1975 was a very bad year for the Central Intelligence Agency.
The CIA is still living with the damage caused by Senator Frank Church and his army of arrogant young Church Committee lawyers. Spurred on by Watergate, they descended upon CIA headquarters like locusts, scurrying into every nook and cranny, seeking to expose alleged abuses of law and power.
They were determined to rein in the “rogue elephant,” and they did. CIA covert action activities essentially disappeared from 1975 until the events of Sept. 11, 2001. And then they reappeared only in part – with the authorization to use covert (and sometimes not so covert) paramilitary action to drive al-Qaeda out of Afghanistan and to decapitate its leadership.
The CIA’s charter gives it three primary functions: The collection and analysis of intelligence, and covert action. All of our intelligence services may engage in the first two, but only the CIA is permitted to engage in covert action, and then only with the authorization of a “presidential finding.”
Covert action generally falls into two categories: military and political. The CIA is clearly back in the business of military covert action, and its operations have been very successful, but it does not appear to be involved in political covert action any longer, and this is to the detriment of the US government.
Why are we not using this resource? Because political covert action operations are very sensitive and require complete US deniability. And we are not very good at operating in secret any longer. Not since the CIA’s “family jewels” – operations that involved assassination attempts against foreign leaders and covert attempts to subvert foreign governments – were gleefully revealed by the Church Committee back in 1975.
Political covert action involves influencing foreign political events in a way that is totally deniable – not attributable to the U.S. government. The overthrow of the anti-American Mohammad Mosaddegh and the reinstatement of the Shah in Iran back in 1953 is a well known example of CIA covert political action that worked. Others also worked but remain classified.
The sticking point to covert action is this: In order to influence political events in a particular country it is necessary to recruit foreign correspondents to write articles favorable to the U.S. position, or for the CIA to plant articles designed to influence public perceptions in the foreign media. The bad word for this is propaganda; it is a very effective tool.
Covert action has been described by one colorful former CIA officer as something between the State Department’s “nice doggy” and the military’s “whack over the head with a big stick.”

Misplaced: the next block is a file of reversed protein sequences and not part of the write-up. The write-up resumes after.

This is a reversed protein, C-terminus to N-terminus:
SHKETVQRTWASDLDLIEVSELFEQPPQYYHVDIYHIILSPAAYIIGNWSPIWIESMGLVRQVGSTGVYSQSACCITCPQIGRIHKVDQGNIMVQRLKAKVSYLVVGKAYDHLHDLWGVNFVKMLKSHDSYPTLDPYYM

The United States desperately needs something between diplomacy and military action. The CIA must get back into the business of using covert action to advance U.S. goals around the globe in a cost effective way. We need to become pro-active; not reactive.
Think of the lives and treasure that would have been saved in Iraq if we had been able to identify and covertly fund and support an opposition figure or party that could have deposed Saddam Hussein and replaced him. I know these opposition forces existed, even in Saddam’s own Baath Party. Why didn’t we use these people to our own advantage?
Likewise, when the demonstrations broke out in Iran during the 2009 presidential elections we were caught by surprise. One of the three opposition candidates, Mir-Hossein Mousavi, garnered a surprising 34 percent of the vote despite massive election fraud. What if the CIA had been acting behind the scenes to fund and support Mousavi? Perhaps the outcome of the election would have been different and we would not be facing a war with Iran today. Instead, we sat idly by and did nothing.
And we permitted, indeed contributed enthusiastically, to the overthrow of Hosni Mubarak, in Egypt. Mubarak, with all of his warts, was our closest ally in the Middle East besides Israel, and we gladly engaged in military action to bring about his downfall without a clue as to who would replace him. The use of covert political action would have gone a long way to assuring a reliable replacement. Now we are left with the Muslim Brotherhood in charge, and that is definitely a huge step backwards.
Muammar Gadhafi was a despicable human being who committed numerous terrorist acts against the U.S. and others. I personally was awakened in the middle of the night when PanAm Flight 103 was blown out of the air. But he had given up his nuclear aspirations and was moving steadily into the Western camp. Now, with U.S. military help, he is gone and his replacement is still not clear. What is clear, however, is that whoever replaces him will not be an improvement as far as U.S. interests are concerned.
Political covert action would have quietly identified, nurtured, supported and manipulated into power, a viable, pro-US alternative to Gadhafi, well before Gadhafi’s demise.
Political covert action is a powerful weapon in the hands of the CIA. But it sits, covered in dust, in a box deep in the bowels of the basement in Langley. It’s time to bring it back. But before that can happen, the US public must be prepared to remove the shackles and let the CIA do the job it was created to do – in secret, without outside interference.
Fred Rustmann is a 24 year veteran of the CIA’s clandestine service, author, and chairman of CTC International Group, a provider of worldwide business intelligence based in West Palm Beach, Florida.
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